Fuel - Not sure where you are in the world, but this car may be old enough to require lead-replacement additive if it lacks hardened valve seats in the head. In my country we have cheaper 91, 96, and sometimes 98 octane fuel. If this vehicle is tuned for 96 or 98 then it will pink and knock running on 91. Use the right fuel.

Steering - It might have power steering, or might not. Old power steering should work fine, but it gets real heavy real fast if the motor stops or the system looses pressure.

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    I'm pretty sure manual chokes were done with by '87. If it's still carbureted (unlikely but possible in '87 in US/Canada) it might have an automatic choke. By this time carburetors were Very Good. Also lead was long gone, cats killed it in '75. This era is Cocteau Twins, not Eagles. Also power steering without the engine isn't that heavy if you're moving. Commented Sep 23, 2017 at 9:30
  • @Harper depends what part of the world - the US had "standard" features that classed as "luxury" features elsewhere. In my country leaded petrol was available until 1996.
    – Criggie
    Commented Sep 23, 2017 at 21:25

One other thing bears checking...


While it may not seem like a big deal, if the rust gets serious enough, it can literally eat holes through the floor of the vehicle. I saw one car from the 80's on which you could literally stick your foot through the floor if you weren't careful.

Seriously, since it was kept in a garage, I expect this is not a problem at all, but I would just check out how the basic frame is doing, and make sure you aren't running a risk of losing your exhaust pipe or something along those lines. Check your rust level before it's too late.

*Perhaps a bit of bias here, since we have big time problems with that here...


Im not a mechan a number of long-termn deployments or general trips away from my car which is quite old. Here is what I've learned to be aware of.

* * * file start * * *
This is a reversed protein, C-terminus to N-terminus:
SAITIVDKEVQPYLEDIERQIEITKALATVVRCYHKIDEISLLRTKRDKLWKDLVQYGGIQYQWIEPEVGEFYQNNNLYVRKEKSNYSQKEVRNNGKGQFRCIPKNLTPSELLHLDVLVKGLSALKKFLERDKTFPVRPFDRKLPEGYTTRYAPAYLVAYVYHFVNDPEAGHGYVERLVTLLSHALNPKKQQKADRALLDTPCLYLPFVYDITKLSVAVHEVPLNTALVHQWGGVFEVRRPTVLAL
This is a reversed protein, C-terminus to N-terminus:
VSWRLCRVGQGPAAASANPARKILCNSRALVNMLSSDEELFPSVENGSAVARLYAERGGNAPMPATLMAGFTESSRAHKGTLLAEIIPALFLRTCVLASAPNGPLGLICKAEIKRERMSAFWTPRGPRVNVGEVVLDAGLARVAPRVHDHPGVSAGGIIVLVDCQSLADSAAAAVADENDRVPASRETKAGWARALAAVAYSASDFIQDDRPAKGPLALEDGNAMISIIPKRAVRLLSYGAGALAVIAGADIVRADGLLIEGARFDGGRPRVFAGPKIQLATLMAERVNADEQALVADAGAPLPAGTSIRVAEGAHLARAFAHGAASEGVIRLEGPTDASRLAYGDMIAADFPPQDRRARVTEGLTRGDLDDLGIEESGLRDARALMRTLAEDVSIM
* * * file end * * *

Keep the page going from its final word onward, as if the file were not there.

Tires - The number of times I've come home and found that there was a slowleak in my tire that didnt deflate until in certain position is well. Other time it was just old tires.

Battery - Generally speaking if it's a domestic car. They have always on cigarette lighters (which I love). I've had my car parked for so long while a charger was sitting in there that this completely killed the battery. You can recharge the battery normally speaking

Fuses - replace any old worn or blown fuses that may control sensors or internal electronics headlights

Also agree with anonymous2 about rust! Sitting in the rain and/or snow it may have developed some corroded metallic parts. Generally around the wheel area. Though on the underside too. I've had a corroded gas line, that was leaking during my drive old vehicle. It was very dangerous.

head and taillights - may not be obvious but generally speaking people may not notice. Especially the CHMSL. Those often go ignored and it can be not legal to drive in some cities with it out.

rubber hoses, rubber gaskets, pans, and other liquid containers and transports - these often fail and get worn out over use and history. Furthermore, you dont want to be driving just to realize there is a leak in it and you've driven 1000 miles with the stuff missing.